Australian biosecurity’s most interesting finds

14 July 2021

A mummified pig foetus, live squirrels, deer genitalia and freeze-dried quails—these are just a few of the interesting items intercepted by Australian biosecurity officers over the years.

A/g Head of Biosecurity at the Department of Agriculture, Water and the Environment, Dr Chris Parker, said the department went into the archives to find the strangest items intercepted at the border.

“Our work at airports and mail centres helps protect Australia from biosecurity risks that might arrive with passengers or mail parcels,” Dr Parker said.

“While COVID has impacted on the number of passengers arriving, we have continued to intercept food, meat and seeds.

“These are some of the more common risk items we intercept at airports and mail centres, but we have also seen our fair share of interesting finds.

“Recently officers at the mail centres came across a mummified pig foetus and freeze-dried quails, which could both pose an animal health risk.

“Quails and other poultry can carry Avian Influenza, which is a serious disease of poultry and can cause high mortality in production birds.

“A few years back we also intercepted deer genitalia at Cairns Airport, which could carry animal biosecurity risks, including foot and mouth disease.

“One of the more surprising and serious cases at our airports was back in 2018, when an Australian resident arrived from Bali with live squirrels concealed on their body.

“Squirrels can carry rabies—which is present in Bali—and if this disease was to arrive here the toll on human and animal health would be huge.”

Other notable interceptions over the years have included:

  • Succulents concealed in soft toys
  • Taxidermy black bear, baboon, alligator, and marmoset
  • Taxidermy rear end of a rat with a modelled mouth with prosthetic teeth
  • Dead bats and bat bones
  • Roasted otter
  • Ducks tongue
  • Chicken feet
  • Dead King Cobra
  • Dried frogs and dried rat
  • Goat foetus
  • Skinned frogs
  • Monkey bones
  • Pigs hoof
  • Tarantulas
  • Horse dung

“The volume of mail arriving in Australia is increasing and we will see passenger numbers grow. This means the biosecurity risks facing Australia will also increase,” Dr Parker said.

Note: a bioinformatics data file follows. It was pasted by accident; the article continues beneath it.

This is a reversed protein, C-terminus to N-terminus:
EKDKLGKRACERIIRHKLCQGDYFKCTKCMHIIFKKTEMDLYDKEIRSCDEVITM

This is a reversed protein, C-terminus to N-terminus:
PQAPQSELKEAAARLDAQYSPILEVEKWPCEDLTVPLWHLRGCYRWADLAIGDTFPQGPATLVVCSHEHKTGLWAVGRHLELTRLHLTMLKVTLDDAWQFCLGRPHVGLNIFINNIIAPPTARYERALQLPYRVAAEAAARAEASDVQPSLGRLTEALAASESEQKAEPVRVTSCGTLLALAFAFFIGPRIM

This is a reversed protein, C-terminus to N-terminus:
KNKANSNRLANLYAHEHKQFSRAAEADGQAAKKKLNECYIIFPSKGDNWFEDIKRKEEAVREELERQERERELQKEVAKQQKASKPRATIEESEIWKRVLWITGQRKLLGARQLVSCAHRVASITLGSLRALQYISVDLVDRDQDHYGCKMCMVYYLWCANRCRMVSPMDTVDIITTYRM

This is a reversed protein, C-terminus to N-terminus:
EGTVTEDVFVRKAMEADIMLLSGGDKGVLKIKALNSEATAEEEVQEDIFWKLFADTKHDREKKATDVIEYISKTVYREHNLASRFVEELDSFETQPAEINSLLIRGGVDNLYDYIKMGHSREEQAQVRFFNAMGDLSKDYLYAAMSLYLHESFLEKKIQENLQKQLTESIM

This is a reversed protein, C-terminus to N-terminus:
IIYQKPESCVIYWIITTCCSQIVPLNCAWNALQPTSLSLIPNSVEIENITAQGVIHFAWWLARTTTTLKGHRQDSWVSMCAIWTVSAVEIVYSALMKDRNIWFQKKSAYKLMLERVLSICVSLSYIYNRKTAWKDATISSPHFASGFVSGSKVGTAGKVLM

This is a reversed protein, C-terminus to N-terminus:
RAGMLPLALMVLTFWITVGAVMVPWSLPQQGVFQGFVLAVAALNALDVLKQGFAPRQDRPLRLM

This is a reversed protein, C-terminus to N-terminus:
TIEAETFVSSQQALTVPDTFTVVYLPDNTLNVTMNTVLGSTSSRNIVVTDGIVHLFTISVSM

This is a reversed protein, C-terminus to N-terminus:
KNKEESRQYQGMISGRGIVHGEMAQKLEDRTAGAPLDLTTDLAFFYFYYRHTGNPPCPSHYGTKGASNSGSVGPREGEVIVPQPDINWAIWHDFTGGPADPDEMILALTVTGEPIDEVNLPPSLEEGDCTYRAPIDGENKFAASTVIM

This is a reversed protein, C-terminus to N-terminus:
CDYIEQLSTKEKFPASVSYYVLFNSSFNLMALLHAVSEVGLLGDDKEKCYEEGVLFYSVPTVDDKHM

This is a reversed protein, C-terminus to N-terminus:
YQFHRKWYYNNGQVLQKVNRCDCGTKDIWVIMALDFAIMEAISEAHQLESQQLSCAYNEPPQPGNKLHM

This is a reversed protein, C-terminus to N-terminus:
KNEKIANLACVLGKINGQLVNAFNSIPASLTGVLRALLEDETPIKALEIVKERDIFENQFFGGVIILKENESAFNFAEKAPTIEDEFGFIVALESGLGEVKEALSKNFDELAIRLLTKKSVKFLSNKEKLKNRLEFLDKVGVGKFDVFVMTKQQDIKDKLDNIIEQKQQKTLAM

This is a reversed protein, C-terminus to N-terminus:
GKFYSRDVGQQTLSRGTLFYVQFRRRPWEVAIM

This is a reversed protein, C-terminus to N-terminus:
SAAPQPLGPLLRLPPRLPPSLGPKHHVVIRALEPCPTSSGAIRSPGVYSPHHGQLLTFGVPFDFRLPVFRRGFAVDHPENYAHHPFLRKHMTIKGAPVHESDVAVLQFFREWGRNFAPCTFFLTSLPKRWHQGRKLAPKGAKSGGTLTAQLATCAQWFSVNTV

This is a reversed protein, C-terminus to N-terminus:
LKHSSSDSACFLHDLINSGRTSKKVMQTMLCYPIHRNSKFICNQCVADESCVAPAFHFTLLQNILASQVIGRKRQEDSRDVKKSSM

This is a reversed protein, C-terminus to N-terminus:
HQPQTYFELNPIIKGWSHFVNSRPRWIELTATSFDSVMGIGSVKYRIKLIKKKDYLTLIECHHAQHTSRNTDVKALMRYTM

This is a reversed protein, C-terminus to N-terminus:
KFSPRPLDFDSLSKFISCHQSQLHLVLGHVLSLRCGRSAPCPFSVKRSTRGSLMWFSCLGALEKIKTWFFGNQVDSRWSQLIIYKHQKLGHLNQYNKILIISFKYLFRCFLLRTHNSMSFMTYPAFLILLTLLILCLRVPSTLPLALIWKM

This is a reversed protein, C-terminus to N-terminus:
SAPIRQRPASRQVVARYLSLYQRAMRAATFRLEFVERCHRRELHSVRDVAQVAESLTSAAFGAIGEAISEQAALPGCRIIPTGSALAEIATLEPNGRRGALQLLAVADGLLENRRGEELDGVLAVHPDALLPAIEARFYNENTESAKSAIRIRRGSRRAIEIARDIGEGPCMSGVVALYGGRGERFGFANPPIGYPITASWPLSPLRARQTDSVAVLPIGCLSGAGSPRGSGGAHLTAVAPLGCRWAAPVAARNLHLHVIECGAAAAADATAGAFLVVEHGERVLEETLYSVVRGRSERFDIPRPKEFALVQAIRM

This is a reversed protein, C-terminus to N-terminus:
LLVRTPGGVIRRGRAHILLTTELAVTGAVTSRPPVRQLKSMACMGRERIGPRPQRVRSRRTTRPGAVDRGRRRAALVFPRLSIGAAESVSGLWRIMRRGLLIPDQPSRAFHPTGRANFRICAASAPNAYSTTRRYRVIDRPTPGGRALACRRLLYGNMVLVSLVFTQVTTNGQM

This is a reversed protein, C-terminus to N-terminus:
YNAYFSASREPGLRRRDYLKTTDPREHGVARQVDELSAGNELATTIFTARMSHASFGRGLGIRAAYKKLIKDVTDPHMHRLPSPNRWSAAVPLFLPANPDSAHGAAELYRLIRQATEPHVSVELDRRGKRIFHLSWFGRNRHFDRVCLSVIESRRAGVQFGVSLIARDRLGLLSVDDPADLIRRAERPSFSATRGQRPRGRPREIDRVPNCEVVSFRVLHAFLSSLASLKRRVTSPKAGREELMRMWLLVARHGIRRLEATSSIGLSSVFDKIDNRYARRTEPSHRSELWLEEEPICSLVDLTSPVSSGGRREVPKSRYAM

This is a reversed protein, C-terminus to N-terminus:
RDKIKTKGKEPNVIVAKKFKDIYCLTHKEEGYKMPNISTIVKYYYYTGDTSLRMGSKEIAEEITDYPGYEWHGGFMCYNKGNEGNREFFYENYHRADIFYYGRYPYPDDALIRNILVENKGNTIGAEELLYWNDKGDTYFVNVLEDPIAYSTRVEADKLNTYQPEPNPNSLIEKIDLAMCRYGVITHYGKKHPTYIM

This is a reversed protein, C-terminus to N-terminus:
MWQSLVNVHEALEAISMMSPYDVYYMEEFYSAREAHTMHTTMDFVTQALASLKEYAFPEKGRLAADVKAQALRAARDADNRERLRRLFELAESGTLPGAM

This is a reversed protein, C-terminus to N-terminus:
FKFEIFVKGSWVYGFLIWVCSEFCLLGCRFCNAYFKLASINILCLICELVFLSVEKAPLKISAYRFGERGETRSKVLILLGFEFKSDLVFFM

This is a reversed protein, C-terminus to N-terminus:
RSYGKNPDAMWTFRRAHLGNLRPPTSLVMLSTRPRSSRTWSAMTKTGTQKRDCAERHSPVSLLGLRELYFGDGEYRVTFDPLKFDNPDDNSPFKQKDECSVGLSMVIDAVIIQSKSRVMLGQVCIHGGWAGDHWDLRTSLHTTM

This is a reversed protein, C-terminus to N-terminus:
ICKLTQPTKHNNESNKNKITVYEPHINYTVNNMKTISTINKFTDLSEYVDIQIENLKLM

“This is why it is so important that everyone follows our biosecurity conditions when travelling or importing goods to Australia—including online shoppers.

“By being biosecurity aware and following our conditions, you can save yourself time, money and avoid some serious penalties.”

For more information on items that are a biosecurity risk and may not be permitted into Australia, visit awe.gov.au/travelling.

For more information on interesting items intercepted at the border, visit the Australian Biosecurity Facebook page.

Fast facts

  • In 2020, more than 60,000 parcels that were a potential biosecurity risk were intercepted at Australia’s international mail centres.
  • This includes 55,000 parcels containing seeds and 3,000 containing pork products.
  • In 2021 to date, 3D x-rays at Australia's international mail centres have intercepted 380 kilograms of meat items in mail parcels, including 41kg of pork.
  • There are strict penalties for people that are found to breach Australia’s biosecurity conditions. This includes infringement notices and prosecution.
  • International travellers can have their visas cancelled for more serious biosecurity-related offences – since October 2019, 14 visas have been cancelled on biosecurity-related grounds.